Fast forward to about four months from now. That puts us into August. Will we be out of this new norm of social distancing? Will be over the need to lurk around wearing masks and scared that one false step could put us, or our loved ones, in harm’s way? Or, will things return to their normal state? Can we get the pacing of our daily lives back, the streets as busy as normal, and me returning to work— this time dodging rogue volleyballs at the courtside scorers’ table?

Sadly, the sobering reality seems as if we will not be able to return to our normal life until there is a COVID-19 vaccine. As NCAA doctor Carlos Del Rio points out, “I hate to say it, but for this calendar year, we may not return to normal without a vaccine or some strategies in place.”

The growing concern is that we might not be fully in the clear come August. That would inevitably delay college football, despite Mike Gundy’s plea to get his healthy young men back in Stillwater.

Sadly it is not that easy. While social distancing is working, there is still a fear of a second wave. For the NFL, there will be a season. It might not happen on September 10th in front of a packed Arrowhead Crowd, but it will happen eventually. Football can be played at any time. Anything short of lightning is football weather. However, for the NCAA it is not that simple.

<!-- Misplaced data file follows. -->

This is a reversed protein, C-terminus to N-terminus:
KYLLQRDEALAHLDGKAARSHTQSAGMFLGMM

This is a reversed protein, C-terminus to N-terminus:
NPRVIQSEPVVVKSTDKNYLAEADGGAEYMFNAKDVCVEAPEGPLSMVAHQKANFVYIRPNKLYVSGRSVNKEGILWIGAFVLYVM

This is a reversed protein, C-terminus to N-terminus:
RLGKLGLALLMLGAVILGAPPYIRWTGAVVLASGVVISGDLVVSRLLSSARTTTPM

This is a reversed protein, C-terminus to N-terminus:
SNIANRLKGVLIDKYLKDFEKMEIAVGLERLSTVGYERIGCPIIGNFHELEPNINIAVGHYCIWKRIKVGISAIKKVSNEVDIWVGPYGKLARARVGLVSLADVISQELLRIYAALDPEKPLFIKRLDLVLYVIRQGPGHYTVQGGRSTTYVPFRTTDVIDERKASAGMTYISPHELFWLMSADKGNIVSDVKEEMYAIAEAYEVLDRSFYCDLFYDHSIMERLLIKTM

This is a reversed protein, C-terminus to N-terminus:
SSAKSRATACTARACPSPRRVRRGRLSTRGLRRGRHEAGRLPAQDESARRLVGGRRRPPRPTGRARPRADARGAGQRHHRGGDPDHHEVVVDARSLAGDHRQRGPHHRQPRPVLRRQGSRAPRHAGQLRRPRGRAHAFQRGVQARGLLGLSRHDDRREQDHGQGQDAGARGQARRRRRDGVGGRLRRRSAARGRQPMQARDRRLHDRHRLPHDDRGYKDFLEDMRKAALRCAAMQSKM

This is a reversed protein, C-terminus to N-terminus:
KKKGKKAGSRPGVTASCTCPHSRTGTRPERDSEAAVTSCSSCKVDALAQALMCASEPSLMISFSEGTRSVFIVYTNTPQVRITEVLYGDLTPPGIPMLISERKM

If we are not out of the woods in time to have our normal, and beloved, college football season, it would spell trouble for the NFL’s free farm system. Let’s run through a few ideas floating around as contingency plans for college football.

One plan is to only play conference games. While that would still lose the NCAA money, you can hopefully squeeze in nine weeks during the fall semester, and it would be worth it if that meant you could also pack the 100,000 seat stadiums. However, for the NFL, it is hard enough to scout 12-14 game seasons for prospects. Now we are relying on them to make their evaluations on just nine games? While it is not ideal by any means, this would still be the best option for the NFL if push comes to shove. It also keeps the season within the fall semester.